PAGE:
In nearly every case where a first mortgage of record exists on a property, the association’s lien is subordinate or inferior to that mortgage. This means if an association elects to foreclose its lien and takes title to the property, it will take title subject to the right of the first mortgagee to foreclose its mortgage. Associations in the past were reluctant to foreclose when the mortgagee already commenced its own foreclosure action or when the value of the property did not exceed the amount of debt secured by the first mortgage. That’s changing now.
Associations are now making the decision to foreclose more often under these circumstances. The primary reason for this is serious delay in the prosecution of the mortgagee’s foreclosure case. These delays are brought on by a variety of factors including the sheer volume of cases handled by the mortgagee’s law firm, protracted efforts to work with the borrower either to short sale the property or modify the loan, problems associated with serving necessary parties with the foreclosure complaint or locating original documents that are to be filed with the court, back log in the courts and even strategic decisions by mortgagees to slow down the process.
In some cases, associations can obtain favorable results when foreclosing, even against properties that have fair market values below their mortgaged amount. Sometimes the homeowner has the means to pay the association but has elected to spend money on other concerns. Because foreclosure results in the owner losing title to the property, if the owner has the means to pay and does not desire to walk away, they pay rather than lose title. Foreclsoure can be a powerful deterrent for owners who have the means to pay but elect not to or to pay late because they hear others doing the same. Another option is the association’s right to rent the property once it takes title, if permitted by the association’s governing documents. For some associations, the rental market is favorable and significant income can be recovered before the mortgagee forecloses and takes title.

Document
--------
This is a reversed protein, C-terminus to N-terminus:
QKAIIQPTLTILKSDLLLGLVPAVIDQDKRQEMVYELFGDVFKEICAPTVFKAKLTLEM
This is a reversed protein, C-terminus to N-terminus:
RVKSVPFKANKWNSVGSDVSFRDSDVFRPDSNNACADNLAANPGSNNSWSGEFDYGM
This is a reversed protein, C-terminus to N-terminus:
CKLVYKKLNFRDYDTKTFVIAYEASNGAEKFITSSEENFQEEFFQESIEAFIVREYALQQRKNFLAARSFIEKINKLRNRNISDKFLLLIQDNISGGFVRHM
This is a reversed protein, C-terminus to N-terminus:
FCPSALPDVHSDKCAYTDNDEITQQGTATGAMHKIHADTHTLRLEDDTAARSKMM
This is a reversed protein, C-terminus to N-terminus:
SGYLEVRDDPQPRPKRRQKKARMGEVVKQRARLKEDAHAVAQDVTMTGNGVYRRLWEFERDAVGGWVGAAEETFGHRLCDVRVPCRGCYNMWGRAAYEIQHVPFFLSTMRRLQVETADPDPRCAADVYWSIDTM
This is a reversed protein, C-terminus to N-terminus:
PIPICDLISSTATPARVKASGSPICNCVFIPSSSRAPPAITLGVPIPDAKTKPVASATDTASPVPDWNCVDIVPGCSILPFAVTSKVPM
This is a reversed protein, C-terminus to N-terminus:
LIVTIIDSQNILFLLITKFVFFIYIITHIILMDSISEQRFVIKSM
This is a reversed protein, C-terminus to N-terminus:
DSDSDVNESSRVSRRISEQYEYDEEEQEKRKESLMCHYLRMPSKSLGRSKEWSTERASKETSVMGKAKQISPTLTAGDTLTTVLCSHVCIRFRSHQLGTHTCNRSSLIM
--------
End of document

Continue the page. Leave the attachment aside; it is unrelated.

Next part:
Many times the owner cannot or will not pay and rental is not a viable option. However, associations still make the decision to foreclose for any number of reasons. Because so many mortgage foreclosures are being contested by owners raising defenses unique to the mortgage foreclosure action, and thus stalling the mortgage foreclosure case for months or even years, the association can effectively render those defenses moot as they relate to the mortgagee’s foreclosure by foreclosing the association’s lien. When the owner is divested of title by the association, the owner will drop or lose the fight against the lender in the mortgage foreclosure action, thus paving the way for the lender to take title and begin paying assessments. Another option for associations taking title is negotiating a short sale with the lender or tendering a deed in lieu of foreclosure to the lender. I have also filed motions in mortgage foreclosure actions notifying the court that the association has taken title and does not contest the mortgagee’s foreclosure, therefore, speeding up the lender’s acquisition of title. These associations understand the key is getting a paying owner into the property sooner rather than later. That way, more in terms of future assessments are recovered rather than lost while a mortgage foreclosure lingers on for years and no one pays the assessments.
What every association should consider is each case is different and the association is well served if it carefully considers all of its options and selects a strategy that works best in any given case. In this ever changing environment, there is no one size fits all approach.